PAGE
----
Public Choice and Socialism
Encyclopedia of Public Choice, Charles Rowley, ed., pp. 439-444, Boston, Kluwer Academic Publishers, 2003
14 Pages Posted: 18 Jan 2010
Date Written: 2003
The socialist experiment proved to be a failure. It proved not only an isolated failure, but also a global one - every political and economic system influenced by socialism suffered from a severe crisis in the last decades of the 20th century. The soft socialism of the democratic welfare states suffered from fiscal crises in the 1970s and 1980s and led to dramatic policy transformations in the UK (Thatcher), and US (Reagan). Other highly regulated and egalitarian societies followed the Thatcher/Reagan path in the 1980s and 1990s - New Zealand, Ireland, and even the Scandinavian welfare states had to adjust their fiscal houses. Of course, perhaps the most dramatic political-economic event of the 20th century was the collapse of real-existing socialist states throughout East and Central Europe in 1989 and the dissolution of the former Soviet Union in 1991 (the only other contender for most dramatic event this century is the Great Depression of the 1930s). A century that began with increasing demands for the regulation of business and economic planning by government to achieve more efficient production and a more egalitarian distribution of income, ended with a worldwide privatization revolution and a generalized recognition of the innovative benefits that accrue from entrepreneurship. The intellectual demand for state control of economic life was replaced by a ‘gains from trade’ understanding of how the world works. Public choice theory played no small role in this dramatic shift in the intellectual climate of opinion. More pertinent for our purposes here, public choice theory provided the intellectual apparatus needed to pierce the Romantic veil of socialist ideology and lay bear the ugly reality of the political economy of socialism.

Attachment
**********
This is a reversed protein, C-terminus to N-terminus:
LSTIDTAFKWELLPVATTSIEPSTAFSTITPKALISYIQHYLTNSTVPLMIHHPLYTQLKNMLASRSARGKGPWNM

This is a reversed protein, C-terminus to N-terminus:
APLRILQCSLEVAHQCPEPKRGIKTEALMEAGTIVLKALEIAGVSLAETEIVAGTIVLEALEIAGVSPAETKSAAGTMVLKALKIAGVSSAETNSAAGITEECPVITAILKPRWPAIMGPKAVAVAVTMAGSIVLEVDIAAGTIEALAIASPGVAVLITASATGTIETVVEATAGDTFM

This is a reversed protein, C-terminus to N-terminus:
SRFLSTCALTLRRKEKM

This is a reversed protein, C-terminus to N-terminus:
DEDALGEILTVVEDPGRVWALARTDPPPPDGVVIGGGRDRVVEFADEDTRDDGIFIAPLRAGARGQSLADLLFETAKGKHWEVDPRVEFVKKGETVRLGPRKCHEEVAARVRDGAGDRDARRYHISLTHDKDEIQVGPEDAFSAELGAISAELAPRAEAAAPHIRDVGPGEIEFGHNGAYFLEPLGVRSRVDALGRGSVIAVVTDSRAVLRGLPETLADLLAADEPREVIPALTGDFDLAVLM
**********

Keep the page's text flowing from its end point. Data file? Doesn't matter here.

JEL Classification: B53, P50, D70
Suggested Citation: Suggested Citation